When buying or selling a home it can be difficult to navigate
and pinpoint exactly what is included in your square footage. Most people would count attics and basements but that is not always the case. It is very dependent on how the home has been kept up and what upgrades have been done over the years. This means that
two similar homes in the same neighborhood could have two incredibly different square footage.
So what are the requirements to
be counted as square footage? The space needs to have flooring, wallcovering, ceiling and the ability to be lived in 365 days a year. The last one is typically where things get a bit more confusing. This means that it needs to have windows and heat capability.
The confusing thing is that staircases, pantries and closets can be counted as square footage - even though you can’t technically live in them.
So when would a basement or attic
become true square footage? The easy answer is that it has to meet the requirements on square footage. The more technical answer is that it is all based off of where you live and what your state decides to count as square footage. Attics must also need to
be accessible by a conventional stairway.
This also brings up the questions
about whether or not a bedroom in the basement can be considered an actual bedroom when you pull up information on the home. Just because you can count your basement in the square footage (if your state guidelines allow) does not mean you automatically get
to add in a basement bedroom. There will be requirements by state/city - like windows or being a walk in type basement - that would then allow you to count it as an extra room.
While your real estate agent should
be up to date on what counts as square footage and what doesn’t it never hurts to do your own research. Different areas can have different guidelines and you want to be as knowledgeable as possible. This will help you understand the different valuations of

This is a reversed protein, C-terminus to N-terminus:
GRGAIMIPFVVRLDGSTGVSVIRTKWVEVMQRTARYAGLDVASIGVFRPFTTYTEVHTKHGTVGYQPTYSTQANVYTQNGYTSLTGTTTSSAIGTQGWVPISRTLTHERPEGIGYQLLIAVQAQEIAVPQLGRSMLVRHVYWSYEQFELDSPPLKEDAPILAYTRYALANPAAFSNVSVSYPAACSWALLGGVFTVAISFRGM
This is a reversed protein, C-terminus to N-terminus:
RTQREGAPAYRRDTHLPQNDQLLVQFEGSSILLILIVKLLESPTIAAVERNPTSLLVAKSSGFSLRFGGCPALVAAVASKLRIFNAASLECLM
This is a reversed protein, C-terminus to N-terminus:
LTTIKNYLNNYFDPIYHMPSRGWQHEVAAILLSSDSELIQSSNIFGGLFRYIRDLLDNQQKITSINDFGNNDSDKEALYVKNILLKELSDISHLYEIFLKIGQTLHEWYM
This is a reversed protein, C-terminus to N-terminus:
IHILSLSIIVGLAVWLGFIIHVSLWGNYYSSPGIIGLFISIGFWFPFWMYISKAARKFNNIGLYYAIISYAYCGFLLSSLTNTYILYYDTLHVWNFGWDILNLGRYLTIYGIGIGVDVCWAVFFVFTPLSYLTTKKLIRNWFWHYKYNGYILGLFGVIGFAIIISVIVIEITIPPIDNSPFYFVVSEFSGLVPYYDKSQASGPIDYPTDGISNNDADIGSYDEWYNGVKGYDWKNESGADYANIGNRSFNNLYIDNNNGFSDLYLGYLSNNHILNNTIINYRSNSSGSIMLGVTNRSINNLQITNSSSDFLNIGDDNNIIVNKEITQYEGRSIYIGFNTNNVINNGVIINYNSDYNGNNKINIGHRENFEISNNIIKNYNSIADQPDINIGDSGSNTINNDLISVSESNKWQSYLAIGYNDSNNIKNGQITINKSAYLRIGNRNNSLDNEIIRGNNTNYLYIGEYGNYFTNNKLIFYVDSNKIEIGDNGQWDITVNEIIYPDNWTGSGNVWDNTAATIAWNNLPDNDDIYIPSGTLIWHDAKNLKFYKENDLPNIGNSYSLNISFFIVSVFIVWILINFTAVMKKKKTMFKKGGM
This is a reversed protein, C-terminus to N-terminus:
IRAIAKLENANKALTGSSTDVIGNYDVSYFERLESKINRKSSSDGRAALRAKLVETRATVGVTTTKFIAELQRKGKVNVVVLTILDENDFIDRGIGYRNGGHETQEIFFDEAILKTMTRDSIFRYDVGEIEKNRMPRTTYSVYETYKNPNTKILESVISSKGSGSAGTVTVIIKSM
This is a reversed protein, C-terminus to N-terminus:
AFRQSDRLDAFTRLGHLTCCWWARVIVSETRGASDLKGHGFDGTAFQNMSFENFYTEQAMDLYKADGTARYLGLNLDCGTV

your home and allow you to ask the right questions.
Appraised value is an evaluation of a property’s value based on a given
point of time. It is the value that the interested buyers bank or mortgage company places on the property.
Assessed value determines the value of a residence for tax purposes and
takes comparable home sales and inspections into consideration. It is the price placed on a home by the corresponding government municipality to calculate property taxes. Your assessed value will typically be less than the market value because they are only
looking at a certain amount to tax you on (typically 80 - 90% of what your market value would be).
Market value is the most probable price that property should bring in a
competitive and open market under all conditions requisite to a fair sale. In plain english it is the price that a buyer is willing to pay for a home, and a seller is willing to accept.
As home buyers/owners and sellers
it is important to know how these all fit into the value of your home. The lower end of the valuation should typically be the assessed value since it is only a percentage of what the home is worth. The appraised value may come in a little higher or lower than
the market value but the final say on the value of your home is almost always the market value. It will more than likely end up being your purchase/selling price at the end of the day. These numbers will all come together to give you a fair price and allow
you to feel comfortable in what you are selling/purchasing.
Question: How do appraisers account for a difference in year built? Do appraisers give an adjustment when to comps there is an age difference?
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